Recent attacks by Houthi rebels in the Red Sea have forced ships to detour around the Cape of Good Hope, preventing ships from passing the Suez Canal, extending voyages from Asia to Europe by approximately 14 days or more.

These attacks have decreased global shipping capacity and significantly raised shipping costs. The altered route around Africa is currently taking up approximately 16% of global shipping capacity. The impact extends beyond the directly affected region, causing a decline in global trade flows and an increase in shipping prices worldwide. Since the beginning of the attacks in December 2023, global freight rates have more than doubled, slowly showing a slight decrease again (see image 1). Even though attacks are local, actively affecting trade between Asia and Europe, the Global Container Freight Index suggests that local issues have significant ripple effects on the global economy. As geopolitical tensions continue to rise, such disruptions may become more frequent. However, as shipping companies adjust their operations in response, they may mitigate the impact of future shocks by operating with greater slack.

Another problem that arises from the detours via the Cape of Good Hope is the lapse of updated shipping schedules. Therefore, freight forwarders who utilize technologies such as CargoWise One to allow their customers to track the whereabouts of their cargo automatically, might misinform their clients, as most carriers are still displaying Suez shipping times. This significantly increases freight forwarders’ need for manual schedule checks and direct customer communication, therefore decreasing operational efficiency and business margins.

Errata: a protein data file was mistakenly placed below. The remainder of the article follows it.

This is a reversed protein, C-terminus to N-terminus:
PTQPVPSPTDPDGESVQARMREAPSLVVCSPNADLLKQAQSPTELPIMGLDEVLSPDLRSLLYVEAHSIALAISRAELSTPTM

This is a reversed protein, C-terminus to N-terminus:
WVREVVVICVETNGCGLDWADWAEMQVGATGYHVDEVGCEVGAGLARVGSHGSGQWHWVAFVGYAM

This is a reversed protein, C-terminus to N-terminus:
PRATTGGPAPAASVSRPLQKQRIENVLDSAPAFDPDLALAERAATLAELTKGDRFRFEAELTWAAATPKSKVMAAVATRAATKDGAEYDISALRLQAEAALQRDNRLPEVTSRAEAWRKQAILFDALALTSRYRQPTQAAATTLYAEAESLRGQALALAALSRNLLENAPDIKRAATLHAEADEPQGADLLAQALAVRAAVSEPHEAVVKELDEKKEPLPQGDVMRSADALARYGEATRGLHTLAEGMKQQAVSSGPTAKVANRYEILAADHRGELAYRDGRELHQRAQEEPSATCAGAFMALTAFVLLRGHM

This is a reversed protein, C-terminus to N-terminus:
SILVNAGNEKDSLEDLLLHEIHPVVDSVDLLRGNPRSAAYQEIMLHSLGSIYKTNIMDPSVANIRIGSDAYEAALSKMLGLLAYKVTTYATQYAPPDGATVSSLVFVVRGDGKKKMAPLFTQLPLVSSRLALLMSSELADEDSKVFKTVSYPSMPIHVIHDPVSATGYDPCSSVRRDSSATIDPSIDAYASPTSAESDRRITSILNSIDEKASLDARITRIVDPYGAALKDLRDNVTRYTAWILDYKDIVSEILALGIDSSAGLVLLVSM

Furthermore, the delays in ship arrivals are disrupting both port operations and hinterland transport, causing logistical challenges and inefficiencies in cargo handling. This punctuality issue is impacting the timely movement of goods, further impacting supply chains.

Last but not least, due to the increased distance between Asia and Europe, CO2 emissions are also increasing by at least 31 – 66%, as this is the additional distance, depending on the ports of origin and destination. Additionally, vessel may increase their speed to make up for the extended shipping times and simultaneously further increasing emission intensity. Lastly, in order to compensate for the reduced capacity, between Asia and Europe, smaller and therefore less fuel-efficient vessels are currently deployed.

FREIGHTOS BALTIC INDEX (FBX): GLOBAL CONTAINER FREIGHT INDEX from December 1st, 2023 until March 25th, 2024

Image 1: Global Container Freight Index (Freightos Baltic Index FBX) from December 2023 until March 2024 (Source: Freightos)

Sources: Freightos, CEPR, Sea-Intelligence, fr-8 experts